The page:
WHAT TO DO IF YOUR SPOUSE CAN’T COME TO THE CLOSING

Article courtesy of Robin Gronsky of Gronsky Law

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It’s almost time for the closing and you discover that your spouse will need to be on a business trip during the time that you are supposed to close on your house purchase.  What do you do?

You can ask the sellers if they would be willing to move the closing to a date that would allow your spouse to be at the closing.  The date that is set in the contract as the “Closing Date” is not set in stone.  It can be pushed forward or back, depending on the needs of the parties.  But, the sellers are not required to agree to a change of the Closing Date.

There is another solution.  Your spouse can sign a Power of Attorney that will allow you to sign on his/her behalf.  The Power of Attorney is prepared by your lawyer and must be approved by your lender and your title agency.  There are specific clauses that must be in the Power of Attorney so it is not a do-it-yourself job.

Once the Power of Attorney has been approved, you will have the ability to sign any document on behalf of your spouse that concerns the purchase of your new home.  It does mean that you will be signing each document twice (and that is a lot of signing).  But it allows you to close on your home without totally inconveniencing everyone.  So, don’t worry if one of you can’t come to the closing.  There are always solutions.

Email Robin Gronsky at Rgronsky@Gronskylaw.com to find out how she can become your trusted legal advisor, helping you when you buy or sell real estate.

Robin M. Gronsky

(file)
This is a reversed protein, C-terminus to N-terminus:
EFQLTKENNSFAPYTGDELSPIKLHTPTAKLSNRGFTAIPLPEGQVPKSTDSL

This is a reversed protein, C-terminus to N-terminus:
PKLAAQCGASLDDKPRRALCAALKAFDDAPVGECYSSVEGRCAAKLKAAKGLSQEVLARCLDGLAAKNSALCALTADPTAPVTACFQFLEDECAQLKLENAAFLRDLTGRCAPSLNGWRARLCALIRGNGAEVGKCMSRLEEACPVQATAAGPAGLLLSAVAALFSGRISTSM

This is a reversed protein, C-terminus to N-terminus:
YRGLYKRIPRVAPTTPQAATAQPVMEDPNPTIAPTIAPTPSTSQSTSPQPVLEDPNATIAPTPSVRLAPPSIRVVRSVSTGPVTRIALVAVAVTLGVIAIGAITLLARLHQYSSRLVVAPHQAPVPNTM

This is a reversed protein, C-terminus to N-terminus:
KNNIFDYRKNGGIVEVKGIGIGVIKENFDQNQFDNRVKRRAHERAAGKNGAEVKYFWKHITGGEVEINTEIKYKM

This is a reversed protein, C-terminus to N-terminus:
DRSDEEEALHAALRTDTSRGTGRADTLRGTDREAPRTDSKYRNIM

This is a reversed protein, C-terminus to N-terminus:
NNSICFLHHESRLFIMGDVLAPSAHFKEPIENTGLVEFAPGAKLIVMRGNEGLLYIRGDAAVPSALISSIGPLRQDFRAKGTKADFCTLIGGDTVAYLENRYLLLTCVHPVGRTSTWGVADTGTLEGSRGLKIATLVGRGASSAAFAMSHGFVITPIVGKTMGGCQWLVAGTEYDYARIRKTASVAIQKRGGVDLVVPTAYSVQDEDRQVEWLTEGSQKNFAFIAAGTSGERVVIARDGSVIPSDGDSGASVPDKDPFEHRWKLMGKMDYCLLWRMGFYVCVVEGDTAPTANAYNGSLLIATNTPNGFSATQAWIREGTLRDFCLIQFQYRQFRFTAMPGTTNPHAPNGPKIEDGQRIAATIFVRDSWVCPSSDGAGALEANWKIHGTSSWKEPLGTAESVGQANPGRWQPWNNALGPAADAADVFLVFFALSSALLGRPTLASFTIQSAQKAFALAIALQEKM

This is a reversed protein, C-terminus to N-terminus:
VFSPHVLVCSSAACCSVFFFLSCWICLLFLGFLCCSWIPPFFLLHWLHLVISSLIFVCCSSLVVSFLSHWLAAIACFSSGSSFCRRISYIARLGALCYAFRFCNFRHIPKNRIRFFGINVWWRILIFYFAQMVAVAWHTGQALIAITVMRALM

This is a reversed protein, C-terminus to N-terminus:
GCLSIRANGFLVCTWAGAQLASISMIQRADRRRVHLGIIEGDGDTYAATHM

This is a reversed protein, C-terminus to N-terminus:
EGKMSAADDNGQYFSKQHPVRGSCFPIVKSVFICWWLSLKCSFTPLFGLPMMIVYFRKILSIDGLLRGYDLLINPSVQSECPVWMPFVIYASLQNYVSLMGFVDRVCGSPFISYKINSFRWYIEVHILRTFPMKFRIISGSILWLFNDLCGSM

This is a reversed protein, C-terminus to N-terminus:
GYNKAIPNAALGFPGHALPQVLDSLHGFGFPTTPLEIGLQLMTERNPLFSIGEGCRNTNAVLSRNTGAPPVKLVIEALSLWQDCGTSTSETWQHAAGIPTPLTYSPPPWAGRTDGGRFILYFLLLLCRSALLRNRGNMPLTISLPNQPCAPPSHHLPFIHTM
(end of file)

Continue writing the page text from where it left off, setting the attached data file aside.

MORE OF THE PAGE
Attorney at Law
315 North Pleasant Avenue
Ridgewood, New Jersey  07450
RGronsky@GronskyLaw.com
(201) 251-8001

 

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HOW TO ACHIEVE A SUCCESSFUL CLOSING

Article is courtesy of Thomas W. Randall, Managing Partner at Randall and Randall LLP

As a real estate attorney who also manages a litigation practice, I can attest to the positive and negative trends which have emerged from the real estate market. On the positive side of the ledger there is some optimism that the real estate market has started to turn the corner, with stable prices and predictions of modest growth.

Unfortunately, there is an uptick in litigation. This is not surprising given some buyer’s remorse from the past market and tighter lending conditions. To be proactive, a buyer and seller should follow these steps to help achieve a successful closing:

  • Retain an experienced real estate attorney. Buying or selling a home is a legal transaction and significant financial investment. Retaining a family attorney friend who doesn’t know the difference between a deed and a divorce may create problems resulting in costly litigation later should problems arise. Be certain to retain the services of an attorney who practices real estate law and who can properly guide you through the transaction.
  • Communicate your concerns and goals up front. Many pitfalls can be avoided through proper drafting of the contract of sale. Provide your attorney with essential information to ensure that the final contract documents contain the necessary inspections, contingencies, deadlines, representations, and other protections.
  • Be financially prepared and disclose. If you are buying, be ready to proceed with inspections and financing to meet closing and lending requirements. For sellers, full disclosure of material defects that are known by the seller is critical.

Thomas W. Randall may be reached at:

Randall and Randall LLP
287 Kinderkamack Road Westwood, NJ
rrslaw@aol.com
(201) 664-0505

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